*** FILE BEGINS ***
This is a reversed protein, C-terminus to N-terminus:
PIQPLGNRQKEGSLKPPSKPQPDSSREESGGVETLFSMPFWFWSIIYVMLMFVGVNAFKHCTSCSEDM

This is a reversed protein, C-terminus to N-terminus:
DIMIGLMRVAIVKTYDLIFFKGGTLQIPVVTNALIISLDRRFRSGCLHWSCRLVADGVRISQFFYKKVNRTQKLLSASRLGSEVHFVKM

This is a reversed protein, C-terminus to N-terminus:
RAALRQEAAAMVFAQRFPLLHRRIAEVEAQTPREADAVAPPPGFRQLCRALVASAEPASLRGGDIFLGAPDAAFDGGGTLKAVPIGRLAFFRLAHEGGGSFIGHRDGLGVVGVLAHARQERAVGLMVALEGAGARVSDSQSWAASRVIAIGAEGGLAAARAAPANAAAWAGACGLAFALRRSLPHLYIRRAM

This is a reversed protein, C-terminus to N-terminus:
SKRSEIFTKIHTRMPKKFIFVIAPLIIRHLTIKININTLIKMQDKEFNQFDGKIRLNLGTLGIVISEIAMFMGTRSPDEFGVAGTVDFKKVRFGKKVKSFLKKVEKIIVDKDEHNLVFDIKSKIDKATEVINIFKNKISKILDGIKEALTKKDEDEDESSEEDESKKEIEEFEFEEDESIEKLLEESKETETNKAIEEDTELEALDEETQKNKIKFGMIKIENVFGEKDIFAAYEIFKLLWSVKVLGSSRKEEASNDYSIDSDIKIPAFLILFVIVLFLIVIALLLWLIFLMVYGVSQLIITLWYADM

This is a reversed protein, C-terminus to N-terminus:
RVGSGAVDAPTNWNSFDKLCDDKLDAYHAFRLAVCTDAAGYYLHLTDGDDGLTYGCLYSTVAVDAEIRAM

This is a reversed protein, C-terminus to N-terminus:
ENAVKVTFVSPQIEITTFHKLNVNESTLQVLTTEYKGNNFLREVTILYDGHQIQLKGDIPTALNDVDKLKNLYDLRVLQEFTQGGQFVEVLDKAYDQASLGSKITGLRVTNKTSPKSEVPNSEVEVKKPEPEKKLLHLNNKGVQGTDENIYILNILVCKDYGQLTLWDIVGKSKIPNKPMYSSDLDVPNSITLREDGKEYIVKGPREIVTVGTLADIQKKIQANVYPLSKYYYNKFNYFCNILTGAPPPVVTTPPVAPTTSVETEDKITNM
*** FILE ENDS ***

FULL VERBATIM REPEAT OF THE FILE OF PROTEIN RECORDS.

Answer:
This is a reversed protein, C-terminus to N-terminus:
PIQPLGNRQKEGSLKPPSKPQPDSSREESGGVETLFSMPFWFWSIIYVMLMFVGVNAFKHCTSCSEDM

This is a reversed protein, C-terminus to N-terminus:
DIMIGLMRVAIVKTYDLIFFKGGTLQIPVVTNALIISLDRRFRSGCLHWSCRLVADGVRISQFFYKKVNRTQKLLSASRLGSEVHFVKM

This is a reversed protein, C-terminus to N-terminus:
RAALRQEAAAMVFAQRFPLLHRRIAEVEAQTPREADAVAPPPGFRQLCRALVASAEPASLRGGDIFLGAPDAAFDGGGTLKAVPIGRLAFFRLAHEGGGSFIGHRDGLGVVGVLAHARQERAVGLMVALEGAGARVSDSQSWAASRVIAIGAEGGLAAARAAPANAAAWAGACGLAFALRRSLPHLYIRRAM

This is a reversed protein, C-terminus to N-terminus:
SKRSEIFTKIHTRMPKKFIFVIAPLIIRHLTIKININTLIKMQDKEFNQFDGKIRLNLGTLGIVISEIAMFMGTRSPDEFGVAGTVDFKKVRFGKKVKSFLKKVEKIIVDKDEHNLVFDIKSKIDKATEVINIFKNKISKILDGIKEALTKKDEDEDESSEEDESKKEIEEFEFEEDESIEKLLEESKETETNKAIEEDTELEALDEETQKNKIKFGMIKIENVFGEKDIFAAYEIFKLLWSVKVLGSSRKEEASNDYSIDSDIKIPAFLILFVIVLFLIVIALLLWLIFLMVYGVSQLIITLWYADM

This is a reversed protein, C-terminus to N-terminus:
RVGSGAVDAPTNWNSFDKLCDDKLDAYHAFRLAVCTDAAGYYLHLTDGDDGLTYGCLYSTVAVDAEIRAM

This is a reversed protein, C-terminus to N-terminus:
ENAVKVTFVSPQIEITTFHKLNVNESTLQVLTTEYKGNNFLREVTILYDGHQIQLKGDIPTALNDVDKLKNLYDLRVLQEFTQGGQFVEVLDKAYDQASLGSKITGLRVTNKTSPKSEVPNSEVEVKKPEPEKKLLHLNNKGVQGTDENIYILNILVCKDYGQLTLWDIVGKSKIPNKPMYSSDLDVPNSITLREDGKEYIVKGPREIVTVGTLADIQKKIQANVYPLSKYYYNKFNYFCNILTGAPPPVVTTPPVAPTTSVETEDKITNM